African American Family History

Maybe your family story was hidden, but it isn’t lost.

Most people whose African ancestors were on the American continent before 1860 had enslaved ancestors. For some families, this period lasted until the Emancipation Proclamation; some secured freedom by the early 18th century. Even if branches of your family tree lived outside of slavery before 1865, they might be difficult to trace because discrimination complicated their existence and led them to change their names, move in search of work or safety, or circulate in complex family networks that aren’t always accurately recorded in censuses or other basic record types used for genealogy.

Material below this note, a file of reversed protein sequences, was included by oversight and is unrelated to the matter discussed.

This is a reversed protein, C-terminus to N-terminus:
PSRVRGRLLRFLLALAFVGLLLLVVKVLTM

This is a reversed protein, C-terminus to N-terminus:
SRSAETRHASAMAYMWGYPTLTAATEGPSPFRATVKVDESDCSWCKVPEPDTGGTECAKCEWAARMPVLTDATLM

My own ancestors of African descent can be traced back to, in my mother’s family, the era of slavery in New York and New Jersey; and on my father’s side, to the Eastern Shore of Virginia and eastern North Carolina and South Carolina. I know how powerful it is to reconnect family members who were involuntarily separated from one another and see family histories unfold despite others’ attempts to suppress and erase them. Whether the earliest known locations of your ancestors are in northern or southern states, through careful analysis of evidence drawn from sources such as court and probate records, family papers, and, if you are interested, DNA, we can bring the layers of your family story back into the light.